What I am happy about is when my one freelance opportunity came to be, the person hiring me was describing his process of how he came to arrive at me, he said, ” I think she has experience in this particular industry, I know she’s smart, I..” I didn’t hear much after that.  Thanks. For recognizing I’m smart. For smartness not being a threat. I told a sage agency owner I met with that first week of being unemployed, all I want to do is work someplace where I don’t threaten people. Because I’m smart. He got it, having been in the same boat himself at previous jobs or interviews. Finished my sentence for me, actually, because I didn’t want to sound arrogant about it, but he got it. Was already there.  Knew that it’s not about having a crazy vocabulary or being able to spell really well, it’s about everyone having confidence in what they do, what they bring to the table, to not be fearful if someone has a great idea. A couple of the jobs I’m going for are big deals. They carry a lot of responsibility, and should require a lot of brainpower. Some aspects of the job, I’m not going to know. So I have a choice. I can be fearful, that I don’t already know how to do every single thing, or I can be excited, because I’m capable of learning, and I know that even while I’m learning, I’ll make a difference.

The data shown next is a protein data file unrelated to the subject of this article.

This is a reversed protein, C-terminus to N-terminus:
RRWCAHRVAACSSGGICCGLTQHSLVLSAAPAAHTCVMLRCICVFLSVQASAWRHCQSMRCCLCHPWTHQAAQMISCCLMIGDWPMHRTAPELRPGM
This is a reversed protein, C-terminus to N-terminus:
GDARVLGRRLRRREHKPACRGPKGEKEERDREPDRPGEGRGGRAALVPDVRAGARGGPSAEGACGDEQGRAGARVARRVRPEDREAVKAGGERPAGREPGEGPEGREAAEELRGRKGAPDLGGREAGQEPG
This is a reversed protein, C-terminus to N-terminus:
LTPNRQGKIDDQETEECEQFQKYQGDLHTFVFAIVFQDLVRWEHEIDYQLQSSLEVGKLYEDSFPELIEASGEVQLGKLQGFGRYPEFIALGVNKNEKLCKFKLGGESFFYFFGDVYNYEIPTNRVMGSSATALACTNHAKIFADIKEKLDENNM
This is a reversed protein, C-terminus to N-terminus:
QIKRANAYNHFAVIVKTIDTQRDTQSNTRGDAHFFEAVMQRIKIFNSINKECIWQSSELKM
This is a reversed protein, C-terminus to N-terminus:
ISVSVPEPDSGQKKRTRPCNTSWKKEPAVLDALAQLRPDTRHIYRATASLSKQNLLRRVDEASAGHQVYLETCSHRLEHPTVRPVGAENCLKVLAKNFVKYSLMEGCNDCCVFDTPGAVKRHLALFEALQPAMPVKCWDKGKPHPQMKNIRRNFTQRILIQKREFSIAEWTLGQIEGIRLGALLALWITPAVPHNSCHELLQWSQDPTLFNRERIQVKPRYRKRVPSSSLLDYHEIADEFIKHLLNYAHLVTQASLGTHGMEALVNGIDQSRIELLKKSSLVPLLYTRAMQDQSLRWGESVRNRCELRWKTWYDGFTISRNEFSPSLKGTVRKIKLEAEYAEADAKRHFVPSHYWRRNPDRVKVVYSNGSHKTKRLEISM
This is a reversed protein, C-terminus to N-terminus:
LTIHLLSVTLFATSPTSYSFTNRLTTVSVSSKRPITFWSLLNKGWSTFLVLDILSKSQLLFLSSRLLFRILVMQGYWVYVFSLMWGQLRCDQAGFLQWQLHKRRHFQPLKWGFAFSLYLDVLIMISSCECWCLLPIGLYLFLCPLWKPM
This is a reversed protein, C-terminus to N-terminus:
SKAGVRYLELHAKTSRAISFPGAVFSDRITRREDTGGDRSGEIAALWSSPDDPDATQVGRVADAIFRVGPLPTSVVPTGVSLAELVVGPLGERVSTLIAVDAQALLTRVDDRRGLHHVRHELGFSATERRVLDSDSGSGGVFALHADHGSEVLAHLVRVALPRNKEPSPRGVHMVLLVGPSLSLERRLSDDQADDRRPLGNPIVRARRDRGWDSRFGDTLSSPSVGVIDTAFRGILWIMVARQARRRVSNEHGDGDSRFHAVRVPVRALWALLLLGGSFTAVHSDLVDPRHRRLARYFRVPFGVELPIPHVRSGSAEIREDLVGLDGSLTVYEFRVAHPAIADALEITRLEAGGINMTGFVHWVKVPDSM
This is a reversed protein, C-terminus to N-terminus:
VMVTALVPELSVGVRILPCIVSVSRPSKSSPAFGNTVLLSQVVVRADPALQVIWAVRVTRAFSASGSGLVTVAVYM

The other thing that I’m loving is how supportive everyone in my life is. From my husband to friends, the great MommaLinda to former co-workers, to new friends who are skimming alongside me, in their same unemployment-issued skiff, the positive energy is just tremendous. So thanks to everyone for this, because it truly makes a difference. And not that I’m counting my chickens before they hatch, but I had a mental flash yesterday of just how big the celebratory party is gonna end up being.


I met with a freelancer today & got a project she doesn’t have time to do.

While I was meeting with her, I got an email from a former co-worker, with a freelancing project that may come to fruition down the road.

While I was answering the email on the second project, I got a message on Facebook that my friend sent my email and name to his old boss who’d just posted they needed media freelance help.

My mind is whirring. And whirling. And wondering.

Is it a sign?